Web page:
Even in an emergency, you have care options

Here’s a simple test: Do a Google search using the words “emergency rooms are expensive.” The results will yield a plethora of headlines and stories about inaccurate billings, billing for services that were not performed or not medically necessary, inappropriate emergency room (ER) use and excessive and unconscionable charges for routine services.

Those storylines starkly expose an open secret about some real issues with emergency care and more specifically, with out-of-network emergency care in this country. In Texas, we have a problem unlike any other state — the proliferation of freestanding emergency rooms (FSERs).

Addressing out-of-network ER care issues in Texas requires a collective effort on the part of payers, providers and patients. That effort has to start with information buttressed by transparent and sustained communications, education and cooperation between all involved.

To help combat this unsustainable rise in healthcare ER costs, starting August 6, 2018 Blue Cross and Blue Shield of Texas (BCBSTX) will implement a process to review emergency room charges of our retail and group HMO members, who may be required to pay the entire ER bill when they go to out-of-network ERs as a convenience for a condition they don’t think is serious or life-threatening.

Let me be clear: If you think you have a medical emergency, please seek immediate medical attention by calling 911, or by going to the nearest emergency center. Conversely, if you have less serious health issues, like a wart or head lice, you have options that are effective, far less costly and would open much needed space in emergency rooms for more acute health issues.

The process itself will entail a multi-step review of claims to determine if they accurately reflect the services rendered according to the medical record and to see if the record supports the decision that an emergency existed in accordance with the prudent layperson standard (an emergency medical condition that someone with average medical and health knowledge thinks may pose serious danger to a person’s health without immediate medical attention). Our HMO members will have the same appeal rights as they do now, should a claim be denied. It’s also important to note that no claim will be denied without a medical record review by a physician.

What’s new about this review process? Nothing really: Currently, our members with HMO coverage do not have an out-of-network benefit, unless emergency care is required and falls within the prudent layperson standard. We follow the law now, and that is not going to change.

Some may be asking why we are doing this.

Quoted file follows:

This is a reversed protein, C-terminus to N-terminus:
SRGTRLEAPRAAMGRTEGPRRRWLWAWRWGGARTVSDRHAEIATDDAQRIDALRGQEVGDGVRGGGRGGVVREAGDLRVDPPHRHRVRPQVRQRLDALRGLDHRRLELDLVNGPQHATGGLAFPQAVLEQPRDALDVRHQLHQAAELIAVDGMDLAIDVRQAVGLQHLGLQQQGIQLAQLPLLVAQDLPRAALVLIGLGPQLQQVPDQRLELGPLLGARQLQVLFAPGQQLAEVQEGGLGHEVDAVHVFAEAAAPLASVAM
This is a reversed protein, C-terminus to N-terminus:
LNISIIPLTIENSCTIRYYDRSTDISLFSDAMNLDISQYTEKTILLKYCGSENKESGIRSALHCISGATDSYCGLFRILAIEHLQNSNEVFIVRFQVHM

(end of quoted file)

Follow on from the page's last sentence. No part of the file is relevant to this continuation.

First, we want to make health care affordable for our members. Few would disagree that healthcare costs in the United States are on an unsustainable trajectory. Non-urgent healthcare costs represent a $4.4 billion black hole, according to a Rand Corporation study which also noted that between 13.7 percent and 27.1 percent of all ER visits are non-urgent and could have been managed at an urgent care center.

While unnecessary non-urgent costs lay at the edge of the abyss, at the center of it they become part of an estimated $750 billion in “unnecessary services, excessive administrative costs, fraud, and other problems,” according to an Institute of Medicine report.

Texas already has one of the highest rates of surprise medical billing in the nation. The risk of surprise billing is even greater at freestanding emergency rooms (FSERs); more than 80 percent of out-of-network claims for Texas emergency facilities occur at FSERs.

Many Texans don’t understand their options when faced with unanticipated health issues that might involve visits to an ER. Unfortunately, making the wrong choice can result in a bill more painful than the health issue.

For several years, BCBSTX has undertaken a campaign to educate our members that where you go matters — to empower and encourage them to get the right care, at the right place, at the right time. The information includes detailing what an emergency is, and advising members where to go for emergency care or non-emergency care.

It also instructs members about the characteristics of each place of service — an urgent care center vs. a FSER — and provides notice that misuse of the emergency room may result in the member having to pay all or part of the claim.

Whispering in the shadows about one of healthcare’s open secrets — out-of-network emergency care — won’t solve the issue. We don’t think it’s reasonable that a member diagnosed with tonsillitis gets a $45,000 bill for the visit, or that it’s right that anyone receives a $52,000 bill for toenail biopsy and three hours of observation after going to a FSER with a complaint of nausea and vomiting. Given the evidence, we think most reasonable Texans would agree.

Blue Cross and Blue Shield of Texas (BCBSTX) is Texas’ only statewide, customer-owned health insurer and the largest provider of health benefits in the state. BCBSTX is a Division of Health Care Service Corporation, a Mutual Legal Reserve Company and an Independent Licensee of the Blue Cross and Blue Shield Association.

Dr. Esteban López

Blue Cross and Blue Shield of Texas